The SEC ought to be the most interesting conference, based on the combination of crazy fan interest and proximity to talent. Add in a proclivity for pushing the boundaries in recruiting, and the league ought to produce more entertainment than any other.
Instead, the conference has been fairly drab, primarily because Alabama is too good. For a period of time, the Tide were the best program in college football, but had a hard time winning the SEC because of the level of competition. Now, Bama has won three straight league titles and is a prohibitive favorite to win a fourth. The last time the Tide lost the SEC, the circumstances were rather memorable. We need that level of entertainment again.
Enter Georgia. The Dawgs have not won the conference in over a decade. They have not played in the conference title game since 2012. In 2017, they have a defense that could give the Tide trouble. And the best part of a hypothetical Georgia win over Alabama would be that it would end Nick Saban’s long stretch of treating his former assistants like children to be humiliated.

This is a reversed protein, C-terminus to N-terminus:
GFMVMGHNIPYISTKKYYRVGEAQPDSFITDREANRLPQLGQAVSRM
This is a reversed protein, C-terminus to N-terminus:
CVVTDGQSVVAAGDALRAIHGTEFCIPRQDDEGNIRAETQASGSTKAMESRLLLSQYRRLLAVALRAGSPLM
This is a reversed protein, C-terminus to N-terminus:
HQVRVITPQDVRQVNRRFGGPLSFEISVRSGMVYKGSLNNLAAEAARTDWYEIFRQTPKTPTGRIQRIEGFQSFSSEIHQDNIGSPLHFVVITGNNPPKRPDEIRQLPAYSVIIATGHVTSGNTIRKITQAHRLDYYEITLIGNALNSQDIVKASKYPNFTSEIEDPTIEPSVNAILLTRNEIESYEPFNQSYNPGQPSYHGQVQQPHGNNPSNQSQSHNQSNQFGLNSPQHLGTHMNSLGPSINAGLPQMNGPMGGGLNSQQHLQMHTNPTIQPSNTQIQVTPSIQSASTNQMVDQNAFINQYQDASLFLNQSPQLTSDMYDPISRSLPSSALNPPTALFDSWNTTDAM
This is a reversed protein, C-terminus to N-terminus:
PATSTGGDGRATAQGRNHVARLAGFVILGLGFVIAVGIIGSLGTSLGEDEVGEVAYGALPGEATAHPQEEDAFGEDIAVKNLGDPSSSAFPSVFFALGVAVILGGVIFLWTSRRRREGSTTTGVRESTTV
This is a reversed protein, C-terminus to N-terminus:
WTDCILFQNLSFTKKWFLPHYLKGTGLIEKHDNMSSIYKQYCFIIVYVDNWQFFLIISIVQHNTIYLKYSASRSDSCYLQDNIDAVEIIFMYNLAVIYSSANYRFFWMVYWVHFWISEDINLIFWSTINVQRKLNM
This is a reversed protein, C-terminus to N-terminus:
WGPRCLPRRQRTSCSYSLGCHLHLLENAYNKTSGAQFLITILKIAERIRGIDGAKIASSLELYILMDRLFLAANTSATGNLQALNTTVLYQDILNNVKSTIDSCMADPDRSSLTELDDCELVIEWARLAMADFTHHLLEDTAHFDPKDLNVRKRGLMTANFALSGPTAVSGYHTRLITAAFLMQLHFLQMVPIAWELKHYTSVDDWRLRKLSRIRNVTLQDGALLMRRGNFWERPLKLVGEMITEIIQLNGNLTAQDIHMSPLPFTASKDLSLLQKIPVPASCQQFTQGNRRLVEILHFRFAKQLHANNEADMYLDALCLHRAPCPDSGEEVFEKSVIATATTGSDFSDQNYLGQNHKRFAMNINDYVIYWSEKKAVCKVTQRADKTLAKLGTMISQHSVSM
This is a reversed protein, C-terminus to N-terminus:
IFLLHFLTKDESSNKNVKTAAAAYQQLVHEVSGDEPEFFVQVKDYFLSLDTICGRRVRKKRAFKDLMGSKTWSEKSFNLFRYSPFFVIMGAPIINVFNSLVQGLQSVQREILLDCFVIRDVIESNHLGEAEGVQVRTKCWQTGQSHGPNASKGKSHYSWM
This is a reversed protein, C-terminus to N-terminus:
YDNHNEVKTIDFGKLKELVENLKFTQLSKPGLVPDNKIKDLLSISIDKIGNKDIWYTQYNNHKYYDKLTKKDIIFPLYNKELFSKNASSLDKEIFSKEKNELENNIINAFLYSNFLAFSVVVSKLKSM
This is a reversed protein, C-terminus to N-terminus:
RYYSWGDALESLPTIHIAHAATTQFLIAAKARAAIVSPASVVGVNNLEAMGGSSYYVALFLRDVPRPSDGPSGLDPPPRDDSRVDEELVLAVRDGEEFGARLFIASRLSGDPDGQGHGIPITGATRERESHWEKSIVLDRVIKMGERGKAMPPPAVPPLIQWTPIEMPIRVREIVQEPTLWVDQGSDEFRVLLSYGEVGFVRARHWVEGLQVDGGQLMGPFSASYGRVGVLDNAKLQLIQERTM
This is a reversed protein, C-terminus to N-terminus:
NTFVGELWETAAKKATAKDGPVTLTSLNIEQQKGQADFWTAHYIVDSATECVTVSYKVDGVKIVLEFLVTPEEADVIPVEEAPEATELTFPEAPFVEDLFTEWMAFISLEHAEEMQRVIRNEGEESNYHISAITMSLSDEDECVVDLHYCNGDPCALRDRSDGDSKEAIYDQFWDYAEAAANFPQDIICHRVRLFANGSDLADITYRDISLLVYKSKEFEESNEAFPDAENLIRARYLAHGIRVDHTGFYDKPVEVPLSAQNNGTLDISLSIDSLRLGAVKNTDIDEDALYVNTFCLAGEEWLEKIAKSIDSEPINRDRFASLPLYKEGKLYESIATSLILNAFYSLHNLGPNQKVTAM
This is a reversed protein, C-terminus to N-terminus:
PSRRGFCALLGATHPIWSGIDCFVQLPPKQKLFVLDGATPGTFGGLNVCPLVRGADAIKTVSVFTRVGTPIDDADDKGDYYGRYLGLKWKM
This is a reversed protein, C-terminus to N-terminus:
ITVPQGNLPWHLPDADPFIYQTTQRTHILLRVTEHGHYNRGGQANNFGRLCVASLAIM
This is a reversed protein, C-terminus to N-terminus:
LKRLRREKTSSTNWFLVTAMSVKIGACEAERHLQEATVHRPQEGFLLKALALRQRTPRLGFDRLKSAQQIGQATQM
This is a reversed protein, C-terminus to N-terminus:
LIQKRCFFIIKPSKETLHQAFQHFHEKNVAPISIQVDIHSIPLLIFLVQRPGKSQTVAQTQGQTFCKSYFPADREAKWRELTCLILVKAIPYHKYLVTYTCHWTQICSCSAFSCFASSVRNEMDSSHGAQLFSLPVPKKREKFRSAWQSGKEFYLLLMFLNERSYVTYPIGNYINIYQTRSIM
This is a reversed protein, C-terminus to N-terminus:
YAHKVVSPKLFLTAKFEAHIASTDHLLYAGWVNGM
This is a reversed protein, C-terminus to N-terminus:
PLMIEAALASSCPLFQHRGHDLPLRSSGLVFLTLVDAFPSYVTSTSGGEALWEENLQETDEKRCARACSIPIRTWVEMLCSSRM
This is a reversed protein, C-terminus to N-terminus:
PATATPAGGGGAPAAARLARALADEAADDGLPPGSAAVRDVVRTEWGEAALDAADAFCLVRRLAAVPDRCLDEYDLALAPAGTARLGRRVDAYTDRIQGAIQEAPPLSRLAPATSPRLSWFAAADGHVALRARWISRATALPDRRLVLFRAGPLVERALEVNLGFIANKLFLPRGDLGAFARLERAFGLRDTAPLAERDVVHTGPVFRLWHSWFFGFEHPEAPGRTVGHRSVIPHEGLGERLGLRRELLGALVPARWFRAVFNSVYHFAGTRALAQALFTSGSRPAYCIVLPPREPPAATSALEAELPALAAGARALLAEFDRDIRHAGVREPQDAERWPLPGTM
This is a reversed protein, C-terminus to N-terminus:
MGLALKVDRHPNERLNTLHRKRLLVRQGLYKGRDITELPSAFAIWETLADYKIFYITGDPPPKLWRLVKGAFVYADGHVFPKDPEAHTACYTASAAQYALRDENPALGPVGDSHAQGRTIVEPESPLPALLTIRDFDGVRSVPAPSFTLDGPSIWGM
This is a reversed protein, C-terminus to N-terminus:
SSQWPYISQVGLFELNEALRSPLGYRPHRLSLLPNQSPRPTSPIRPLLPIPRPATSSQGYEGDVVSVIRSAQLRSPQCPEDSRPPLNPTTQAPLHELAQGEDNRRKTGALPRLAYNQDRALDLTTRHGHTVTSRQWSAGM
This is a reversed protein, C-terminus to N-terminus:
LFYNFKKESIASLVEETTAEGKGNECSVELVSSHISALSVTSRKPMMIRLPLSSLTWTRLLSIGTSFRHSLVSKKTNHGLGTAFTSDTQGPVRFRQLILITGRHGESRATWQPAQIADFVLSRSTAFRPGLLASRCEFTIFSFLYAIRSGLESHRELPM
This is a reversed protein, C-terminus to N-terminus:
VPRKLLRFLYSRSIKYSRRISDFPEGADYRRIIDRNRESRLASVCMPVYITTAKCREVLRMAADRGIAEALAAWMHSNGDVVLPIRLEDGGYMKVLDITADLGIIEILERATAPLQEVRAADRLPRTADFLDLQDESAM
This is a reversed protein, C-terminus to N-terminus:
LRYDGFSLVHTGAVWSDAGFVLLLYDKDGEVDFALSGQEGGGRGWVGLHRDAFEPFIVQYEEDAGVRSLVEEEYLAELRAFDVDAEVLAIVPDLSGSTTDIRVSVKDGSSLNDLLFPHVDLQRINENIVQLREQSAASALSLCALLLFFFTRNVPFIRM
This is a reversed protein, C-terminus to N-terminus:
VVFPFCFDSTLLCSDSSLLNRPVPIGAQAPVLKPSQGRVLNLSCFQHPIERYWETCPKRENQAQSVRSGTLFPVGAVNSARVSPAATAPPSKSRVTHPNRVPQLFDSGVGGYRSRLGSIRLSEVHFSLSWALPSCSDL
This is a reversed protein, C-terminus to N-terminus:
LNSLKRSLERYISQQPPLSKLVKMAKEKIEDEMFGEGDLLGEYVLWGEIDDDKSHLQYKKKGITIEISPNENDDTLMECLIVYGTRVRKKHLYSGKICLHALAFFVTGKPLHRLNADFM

Counter: Georgia winning the SEC would ratify the trend of hiring former Saban assistants as head coaches and/or never looking outside of the SEC for coaching talent.
Counter to the counter: if so many SEC teams are obsessed with Saban anyway, then what would be different if one such move actually worked out?
In 2009 and 2010, TCU went unbeaten in the regular season and did not get a title shot because it played in the Mountain West.
In 2014, TCU was the best team in the Big 12 and missed out on the Playoff because of the combination of a three-point loss at Baylor and an epic showing by Ohio State in the Big Ten Championship Game.
In 2017, the Horned Frogs are unbeaten and have another shot at a national title.
So why should you root for TCU? Because Gary Patterson has stayed at the school for 17 years despite numerous offers to go to bigger, richer programs. Because the Horned Frogs are a Big 12 team that plays defense. Because horned frogs are awesome.